In 2003, Thai media rights activist Supinya Klangnarong was sued by former Thai prime minister’s Thaksin Shinawatra’s Shin Corp over comments quoted in a Thai newspaper. She never imagined the case would be drawn out over three years and have possible far-reaching repercussions.
This was an impression I received from watching the documentary of her saga, “The Truth Be Told: the cases against Supinya Klangnarong”. It was shown at this year’s 21st Singapore International Film Festival (SIFF) recently. The first public and international screening outside of Thailand, the film was only previously shown in Bangkok to a private, invitation-only audience last September.*
Supinya had stated in the Thai Post on 16 July 2003 that Shin Corp had benefitted through favourable government policies, as it was politically connected to the Thaksin government and suffered from conflicts of interest. Because they claimed that Supinya’s allegations adversely affected Shin Corp’s stock value and credit rating, the conglomerate sued both her and the newspaper for criminal and civil libel. The latter suit sought 400 million baht (that’s about 18.2 million Singapore dollars, give or take a few hundred thousand) in compensation.
Photo from Poakpong
Director Pimpaka Towira showed key snapshots of her life throughout the years of her trial, culminating in the Criminal Court throwing out the criminal suit in March 2006 and Shin Corp dropping the civil suit in May that same year. For the former lawsuit, the court ruled that the article in the Thai Post was presented in good faith and in the public’s best interest.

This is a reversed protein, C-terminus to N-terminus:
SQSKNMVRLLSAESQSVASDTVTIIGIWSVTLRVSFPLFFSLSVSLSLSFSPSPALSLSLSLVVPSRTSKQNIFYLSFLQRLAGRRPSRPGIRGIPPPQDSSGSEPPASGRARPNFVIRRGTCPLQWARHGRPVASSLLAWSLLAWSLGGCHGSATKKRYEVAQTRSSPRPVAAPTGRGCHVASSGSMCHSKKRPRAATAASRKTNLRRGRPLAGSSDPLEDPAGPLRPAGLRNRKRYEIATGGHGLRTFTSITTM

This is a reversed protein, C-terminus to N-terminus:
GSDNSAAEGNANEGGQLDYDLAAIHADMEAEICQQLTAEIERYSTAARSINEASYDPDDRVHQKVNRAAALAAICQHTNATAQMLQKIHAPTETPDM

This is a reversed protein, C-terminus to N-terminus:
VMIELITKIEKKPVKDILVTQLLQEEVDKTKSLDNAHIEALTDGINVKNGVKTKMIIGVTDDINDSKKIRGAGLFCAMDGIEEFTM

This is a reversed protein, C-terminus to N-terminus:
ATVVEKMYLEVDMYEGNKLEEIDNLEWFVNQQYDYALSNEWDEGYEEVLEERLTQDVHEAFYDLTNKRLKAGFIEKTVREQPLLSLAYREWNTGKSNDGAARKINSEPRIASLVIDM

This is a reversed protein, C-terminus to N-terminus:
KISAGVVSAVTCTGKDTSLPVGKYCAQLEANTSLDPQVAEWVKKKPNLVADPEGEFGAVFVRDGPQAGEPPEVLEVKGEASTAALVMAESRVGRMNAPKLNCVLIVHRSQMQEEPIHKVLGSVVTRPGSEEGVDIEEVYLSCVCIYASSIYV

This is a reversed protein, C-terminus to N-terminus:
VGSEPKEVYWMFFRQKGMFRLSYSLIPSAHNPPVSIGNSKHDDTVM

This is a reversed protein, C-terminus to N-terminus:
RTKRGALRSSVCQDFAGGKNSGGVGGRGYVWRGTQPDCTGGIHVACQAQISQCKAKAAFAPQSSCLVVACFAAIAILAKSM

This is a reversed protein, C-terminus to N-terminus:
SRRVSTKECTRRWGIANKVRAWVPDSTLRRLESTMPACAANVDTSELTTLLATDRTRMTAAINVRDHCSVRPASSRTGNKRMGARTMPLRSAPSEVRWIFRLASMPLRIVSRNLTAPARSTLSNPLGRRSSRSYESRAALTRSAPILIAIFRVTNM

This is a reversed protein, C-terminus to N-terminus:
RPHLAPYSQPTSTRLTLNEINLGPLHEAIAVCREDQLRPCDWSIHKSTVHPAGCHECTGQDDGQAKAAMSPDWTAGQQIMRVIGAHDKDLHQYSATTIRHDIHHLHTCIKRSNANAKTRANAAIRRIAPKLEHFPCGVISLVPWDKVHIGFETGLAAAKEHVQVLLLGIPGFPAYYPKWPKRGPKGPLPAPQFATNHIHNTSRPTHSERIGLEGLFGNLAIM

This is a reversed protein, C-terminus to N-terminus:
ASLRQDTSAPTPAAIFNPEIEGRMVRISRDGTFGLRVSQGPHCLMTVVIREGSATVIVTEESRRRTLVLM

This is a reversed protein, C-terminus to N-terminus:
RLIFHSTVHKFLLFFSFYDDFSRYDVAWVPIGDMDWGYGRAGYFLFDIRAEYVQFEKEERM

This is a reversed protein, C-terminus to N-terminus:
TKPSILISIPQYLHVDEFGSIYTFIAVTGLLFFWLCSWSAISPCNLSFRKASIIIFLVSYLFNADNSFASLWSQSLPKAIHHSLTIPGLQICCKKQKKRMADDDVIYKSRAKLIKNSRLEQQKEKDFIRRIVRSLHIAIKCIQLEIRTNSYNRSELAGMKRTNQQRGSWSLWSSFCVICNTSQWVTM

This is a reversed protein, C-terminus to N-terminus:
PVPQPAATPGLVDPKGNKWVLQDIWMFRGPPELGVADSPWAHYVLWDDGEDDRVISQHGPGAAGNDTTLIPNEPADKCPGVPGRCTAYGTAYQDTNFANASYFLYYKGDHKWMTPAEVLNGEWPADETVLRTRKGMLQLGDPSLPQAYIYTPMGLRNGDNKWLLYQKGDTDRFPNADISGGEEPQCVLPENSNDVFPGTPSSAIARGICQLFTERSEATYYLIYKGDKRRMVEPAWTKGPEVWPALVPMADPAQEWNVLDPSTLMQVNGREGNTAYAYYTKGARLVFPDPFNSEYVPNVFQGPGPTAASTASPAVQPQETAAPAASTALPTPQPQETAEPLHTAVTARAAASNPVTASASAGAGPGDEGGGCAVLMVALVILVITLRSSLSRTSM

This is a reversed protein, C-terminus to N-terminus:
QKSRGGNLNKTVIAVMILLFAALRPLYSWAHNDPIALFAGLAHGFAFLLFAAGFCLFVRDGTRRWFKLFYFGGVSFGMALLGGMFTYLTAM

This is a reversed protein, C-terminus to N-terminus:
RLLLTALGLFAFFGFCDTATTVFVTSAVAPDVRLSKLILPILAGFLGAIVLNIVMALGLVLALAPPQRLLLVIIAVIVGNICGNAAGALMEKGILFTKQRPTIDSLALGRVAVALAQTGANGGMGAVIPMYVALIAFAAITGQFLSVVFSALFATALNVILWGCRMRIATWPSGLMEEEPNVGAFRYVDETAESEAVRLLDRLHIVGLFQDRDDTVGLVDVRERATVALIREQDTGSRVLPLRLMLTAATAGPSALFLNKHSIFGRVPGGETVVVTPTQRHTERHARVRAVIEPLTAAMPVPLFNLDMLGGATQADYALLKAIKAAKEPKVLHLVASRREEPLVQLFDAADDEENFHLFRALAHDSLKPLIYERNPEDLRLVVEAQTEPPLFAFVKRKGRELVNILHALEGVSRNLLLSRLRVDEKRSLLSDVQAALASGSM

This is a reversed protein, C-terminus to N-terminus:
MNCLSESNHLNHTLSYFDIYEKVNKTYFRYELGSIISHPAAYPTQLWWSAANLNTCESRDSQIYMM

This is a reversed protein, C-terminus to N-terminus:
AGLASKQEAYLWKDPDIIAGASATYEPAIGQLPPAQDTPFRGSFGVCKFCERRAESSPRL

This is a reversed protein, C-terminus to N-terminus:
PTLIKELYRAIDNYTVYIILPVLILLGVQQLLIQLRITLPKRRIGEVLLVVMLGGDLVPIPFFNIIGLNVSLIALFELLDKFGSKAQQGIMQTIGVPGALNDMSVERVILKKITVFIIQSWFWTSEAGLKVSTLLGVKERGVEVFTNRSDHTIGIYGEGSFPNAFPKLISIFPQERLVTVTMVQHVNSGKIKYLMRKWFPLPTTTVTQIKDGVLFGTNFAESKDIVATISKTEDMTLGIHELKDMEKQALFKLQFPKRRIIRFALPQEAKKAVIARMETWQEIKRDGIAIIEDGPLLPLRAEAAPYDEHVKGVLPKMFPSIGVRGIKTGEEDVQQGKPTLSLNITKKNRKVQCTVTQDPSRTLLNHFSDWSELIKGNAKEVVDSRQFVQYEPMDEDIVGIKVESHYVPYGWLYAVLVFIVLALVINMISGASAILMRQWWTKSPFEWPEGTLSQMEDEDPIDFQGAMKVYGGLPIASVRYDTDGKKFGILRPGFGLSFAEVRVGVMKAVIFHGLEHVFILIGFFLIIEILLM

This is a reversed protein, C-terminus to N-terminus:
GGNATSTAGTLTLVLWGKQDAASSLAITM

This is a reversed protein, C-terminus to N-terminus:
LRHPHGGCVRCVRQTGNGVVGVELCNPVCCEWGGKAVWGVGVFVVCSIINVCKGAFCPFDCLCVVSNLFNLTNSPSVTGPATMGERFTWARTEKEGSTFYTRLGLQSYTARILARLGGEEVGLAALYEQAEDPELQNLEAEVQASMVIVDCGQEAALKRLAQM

The film actually has a subtler but more powerful underlying theme – that of an activist fighting for media reform to put power into the hands of the ordinary people; to control national resources such as radio and television broadcasts, from production to consumption. The timing of the screening in Singapore was incidentally appropriate for this year’s World Press Freedom Day on 3 May, and as expressed by the United Nations Economic, Social and Cultural Organization’s (UNESCO) focus this year – empowering people through media freedom and access to information.
Thaksin Shinawatra’s rule as prime minister of Thailand was one that saw a gradual attempt at clamping down freedom of expression. This was before he was ousted in the September 2006 coup that witnessed even more restrictions on media and political freedoms by the interim military-backed government, at least in its initial stages. His regime can be described as one of “democratic authoritarianism”, where he had centralised and personalised power under his dominance, leading to “authoritarian rule under democratic guises”.
Among his various methods of power consolidation were media coercion via threatened expulsion of foreign journalists for critical coverage, the banning of an issue of The Economist in March 2002, and using the Anti-Money Laundering Office to probe the back records of more than 200 prominent Thai journalists and civil society activists for “financial wrongdoing”. There were more subtle suppressive measures such as threatening the contract cancellation of The Nation cable TV channel by the government-linked UBC cable operator, as well as the Shin Corp-owned AIS mobile phone operator withdrawing advertising on The Nation‘s media outlets.
It was in this environment that the Thai Post published Supinya’s comments and in which she found herself in the eye of the storm.
The film is infused with very human moments, and is not always strictly about her fight. Her parents and extended family are featured prominently, and at times nearly steal the limelight. There is a strong sense of the Asian traditions and bonds of family life, shown through the lens of life in her hometown of Surat Thani (in the south of Thailand), and her parents’ concerned yet unwavering support for her – even though her mother would rather Supinya do something else other than going against the power of government interests. The audience is reminded that Supinya is engaged in a struggle that few in her family would fully understand.